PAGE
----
The band's popular 1983 song "Sunday Bloody Sunday" commemorated the slaughter of innocent civilians during the Irish troubles. It called for a renunciation of violence, a sentiment that resonated greatly with the people of Ireland. Throughout the 1980s the band used this song to campaign against the Irish Republican Army's (IRA) efforts to raise money to fuel continued armed conflict. The IRA sent a threat to U2 that if they continued their campaign they would be kidnapped. The band continued anyway.
The band's 1984 album "Unforgettable Fire" was named after paintings made by the survivors of the Hiroshima and Nagasaki atomic bombs. The album's songs "Pride" and "MLK" were both tributes to the modern-day leader they most admire, Martin Luther King. Another song, "Bad", was about heroin addiction, which was a serious problem in their home town of Dublin at that time.
U2 were major participants in the historic and seminal "Live Aid" concert of 1985, which raised funds for relief from a severe drought in Ethiopia. The band was seen by many of the 1.5 billion people who viewed the concert on live television, and Bono's unscripted leap into the crowd captured the imagination of all. The more than 75 performing groups raised some $250 million for the charity. In the months following the concert, U2's record sales skyrocketed and have never come back down. In 1986 the band headlined a promotional tour to support Amnesty International, and the effort reportedly tripled the organization's membership.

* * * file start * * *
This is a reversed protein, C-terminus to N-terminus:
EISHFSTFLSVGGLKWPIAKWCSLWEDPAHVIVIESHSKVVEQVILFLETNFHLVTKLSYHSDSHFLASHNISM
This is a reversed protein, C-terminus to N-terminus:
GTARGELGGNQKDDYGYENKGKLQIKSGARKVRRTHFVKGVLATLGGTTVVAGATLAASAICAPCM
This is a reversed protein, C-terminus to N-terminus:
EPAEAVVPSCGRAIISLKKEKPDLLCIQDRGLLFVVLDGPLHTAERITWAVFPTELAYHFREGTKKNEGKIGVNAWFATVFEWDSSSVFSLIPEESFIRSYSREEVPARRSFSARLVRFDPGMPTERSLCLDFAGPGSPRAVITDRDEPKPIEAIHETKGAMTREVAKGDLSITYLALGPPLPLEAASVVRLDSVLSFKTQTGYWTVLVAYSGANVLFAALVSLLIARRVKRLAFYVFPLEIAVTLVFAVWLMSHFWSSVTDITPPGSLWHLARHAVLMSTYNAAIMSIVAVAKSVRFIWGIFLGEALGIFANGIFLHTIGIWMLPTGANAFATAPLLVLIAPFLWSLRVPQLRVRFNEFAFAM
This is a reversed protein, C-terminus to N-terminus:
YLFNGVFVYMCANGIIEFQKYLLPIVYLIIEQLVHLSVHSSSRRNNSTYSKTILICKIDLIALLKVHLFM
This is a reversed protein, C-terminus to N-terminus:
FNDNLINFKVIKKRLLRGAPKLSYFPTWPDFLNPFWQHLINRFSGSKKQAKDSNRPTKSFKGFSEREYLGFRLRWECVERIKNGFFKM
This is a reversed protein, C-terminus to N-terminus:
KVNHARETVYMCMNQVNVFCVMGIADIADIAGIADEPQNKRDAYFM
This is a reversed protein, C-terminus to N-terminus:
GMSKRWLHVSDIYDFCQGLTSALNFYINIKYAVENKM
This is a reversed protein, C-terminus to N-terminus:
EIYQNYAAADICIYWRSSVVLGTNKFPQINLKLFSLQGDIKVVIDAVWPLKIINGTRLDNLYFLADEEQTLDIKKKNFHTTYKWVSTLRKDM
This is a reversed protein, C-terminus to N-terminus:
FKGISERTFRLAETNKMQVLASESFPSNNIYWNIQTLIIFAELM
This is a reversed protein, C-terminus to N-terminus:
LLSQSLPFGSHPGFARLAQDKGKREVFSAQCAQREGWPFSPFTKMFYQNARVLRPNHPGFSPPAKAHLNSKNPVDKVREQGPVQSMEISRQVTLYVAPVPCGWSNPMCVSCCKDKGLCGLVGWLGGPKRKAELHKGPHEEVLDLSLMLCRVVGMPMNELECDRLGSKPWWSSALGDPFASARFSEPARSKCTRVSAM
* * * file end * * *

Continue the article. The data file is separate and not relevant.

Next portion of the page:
In the 1990s the band's music and concerts mocked the excesses of commercialism. Some critics failed to understand that Bono's exaggerated on-stage personas during the "Zoo TV" tour were parodies, and thus concluded that the band had given in to what they in fact were criticizing. In the early 2000s U2 shifted from stadium extravaganzas to performing in smaller arenas where they were closer to their audiences. In 2004 the band teamed up with iPod for an innovative promotional campaign.
U2 was inducted into the Rock and Roll Hall of Fame in 2005. By that year they had won 22 Grammy awards, a historic record surpassed only by Stevie Wonder.